Costs for ongoing professional learning include paid release time for professional development (onsite and offsite) and ongoing professional learning activities such as coaching and mentoring. Drawing on Isner and colleagues (2011), the committee estimated that the resources devoted to coaching and mentoring for lead educators, assistants, and aides would increase across phases, from 1 mentor per 35 FTE educators in phase 1 to 1 per 25 educators in phase 4. In addition, the share of staff participating in offsite professional development each year, requiring backfill with substitute educators, was assumed to be high during the transition but declines slightly over the phases (as educational qualifications are increased)—from 25 percent in phase 1 to 15 percent in phase 4. The hours per week of offsite professional development time for each participating staff member increases across the phases from 3 to 4 hours (see, e.g., National Council on Teacher Quality, 2012; U.S. Department of Defense, 2009).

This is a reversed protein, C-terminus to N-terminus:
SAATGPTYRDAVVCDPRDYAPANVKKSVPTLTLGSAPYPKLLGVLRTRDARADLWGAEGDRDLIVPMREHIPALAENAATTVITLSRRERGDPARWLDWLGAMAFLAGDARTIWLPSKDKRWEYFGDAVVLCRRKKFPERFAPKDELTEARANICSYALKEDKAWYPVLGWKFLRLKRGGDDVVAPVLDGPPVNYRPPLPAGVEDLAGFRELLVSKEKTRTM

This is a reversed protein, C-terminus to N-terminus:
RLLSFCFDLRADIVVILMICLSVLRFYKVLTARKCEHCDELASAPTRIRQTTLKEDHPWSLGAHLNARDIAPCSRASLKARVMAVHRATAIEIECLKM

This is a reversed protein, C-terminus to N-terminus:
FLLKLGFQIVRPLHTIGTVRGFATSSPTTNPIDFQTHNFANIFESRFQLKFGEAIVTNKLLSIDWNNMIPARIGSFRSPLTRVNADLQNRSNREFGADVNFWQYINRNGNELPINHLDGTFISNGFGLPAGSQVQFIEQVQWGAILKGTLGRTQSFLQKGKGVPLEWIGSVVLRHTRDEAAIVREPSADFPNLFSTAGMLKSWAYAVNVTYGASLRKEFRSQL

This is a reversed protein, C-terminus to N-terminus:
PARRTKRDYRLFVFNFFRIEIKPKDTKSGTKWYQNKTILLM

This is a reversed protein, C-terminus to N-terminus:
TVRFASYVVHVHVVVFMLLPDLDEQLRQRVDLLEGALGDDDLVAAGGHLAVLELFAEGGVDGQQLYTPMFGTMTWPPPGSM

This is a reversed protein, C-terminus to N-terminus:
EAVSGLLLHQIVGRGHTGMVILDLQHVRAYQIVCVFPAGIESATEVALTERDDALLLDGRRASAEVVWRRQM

12 Coaching and mentoring includes both the additional staff costs of hiring the coaches and mentors who perform the coaching or mentoring activity and the additional nonchild-contact hours for teachers to participate as recipients of the coaching or mentoring activity.
13 Costs would increase if assistant educators or aides were provided with paid time for additional professional responsibilities such as planning and preparation.